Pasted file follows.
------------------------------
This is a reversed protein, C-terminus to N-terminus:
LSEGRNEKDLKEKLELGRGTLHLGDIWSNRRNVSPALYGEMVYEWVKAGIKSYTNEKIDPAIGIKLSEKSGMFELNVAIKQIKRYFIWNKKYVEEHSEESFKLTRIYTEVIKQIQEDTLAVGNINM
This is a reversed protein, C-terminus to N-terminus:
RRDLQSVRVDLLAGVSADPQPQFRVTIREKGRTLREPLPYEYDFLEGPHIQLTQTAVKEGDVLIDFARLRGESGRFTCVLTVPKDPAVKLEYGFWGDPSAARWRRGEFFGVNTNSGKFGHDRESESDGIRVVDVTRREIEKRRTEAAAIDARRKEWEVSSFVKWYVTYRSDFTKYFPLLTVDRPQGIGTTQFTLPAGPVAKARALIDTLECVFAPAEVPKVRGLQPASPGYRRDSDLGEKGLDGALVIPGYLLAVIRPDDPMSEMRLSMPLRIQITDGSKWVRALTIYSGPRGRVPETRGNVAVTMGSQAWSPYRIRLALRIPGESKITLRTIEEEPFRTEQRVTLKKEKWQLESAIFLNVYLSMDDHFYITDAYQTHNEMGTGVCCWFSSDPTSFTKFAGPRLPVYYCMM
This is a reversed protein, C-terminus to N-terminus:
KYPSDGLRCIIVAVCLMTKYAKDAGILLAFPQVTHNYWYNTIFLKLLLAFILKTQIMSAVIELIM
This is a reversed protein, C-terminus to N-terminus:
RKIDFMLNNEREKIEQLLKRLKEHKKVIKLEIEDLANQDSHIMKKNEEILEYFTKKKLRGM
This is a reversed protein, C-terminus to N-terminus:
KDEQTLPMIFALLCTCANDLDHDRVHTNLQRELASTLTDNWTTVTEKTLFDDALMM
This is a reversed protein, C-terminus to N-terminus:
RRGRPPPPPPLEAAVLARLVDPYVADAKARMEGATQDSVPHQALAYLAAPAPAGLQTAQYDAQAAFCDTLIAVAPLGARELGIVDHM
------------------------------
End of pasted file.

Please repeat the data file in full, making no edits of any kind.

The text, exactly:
This is a reversed protein, C-terminus to N-terminus:
LSEGRNEKDLKEKLELGRGTLHLGDIWSNRRNVSPALYGEMVYEWVKAGIKSYTNEKIDPAIGIKLSEKSGMFELNVAIKQIKRYFIWNKKYVEEHSEESFKLTRIYTEVIKQIQEDTLAVGNINM
This is a reversed protein, C-terminus to N-terminus:
RRDLQSVRVDLLAGVSADPQPQFRVTIREKGRTLREPLPYEYDFLEGPHIQLTQTAVKEGDVLIDFARLRGESGRFTCVLTVPKDPAVKLEYGFWGDPSAARWRRGEFFGVNTNSGKFGHDRESESDGIRVVDVTRREIEKRRTEAAAIDARRKEWEVSSFVKWYVTYRSDFTKYFPLLTVDRPQGIGTTQFTLPAGPVAKARALIDTLECVFAPAEVPKVRGLQPASPGYRRDSDLGEKGLDGALVIPGYLLAVIRPDDPMSEMRLSMPLRIQITDGSKWVRALTIYSGPRGRVPETRGNVAVTMGSQAWSPYRIRLALRIPGESKITLRTIEEEPFRTEQRVTLKKEKWQLESAIFLNVYLSMDDHFYITDAYQTHNEMGTGVCCWFSSDPTSFTKFAGPRLPVYYCMM
This is a reversed protein, C-terminus to N-terminus:
KYPSDGLRCIIVAVCLMTKYAKDAGILLAFPQVTHNYWYNTIFLKLLLAFILKTQIMSAVIELIM
This is a reversed protein, C-terminus to N-terminus:
RKIDFMLNNEREKIEQLLKRLKEHKKVIKLEIEDLANQDSHIMKKNEEILEYFTKKKLRGM
This is a reversed protein, C-terminus to N-terminus:
KDEQTLPMIFALLCTCANDLDHDRVHTNLQRELASTLTDNWTTVTEKTLFDDALMM
This is a reversed protein, C-terminus to N-terminus:
RRGRPPPPPPLEAAVLARLVDPYVADAKARMEGATQDSVPHQALAYLAAPAPAGLQTAQYDAQAAFCDTLIAVAPLGARELGIVDHM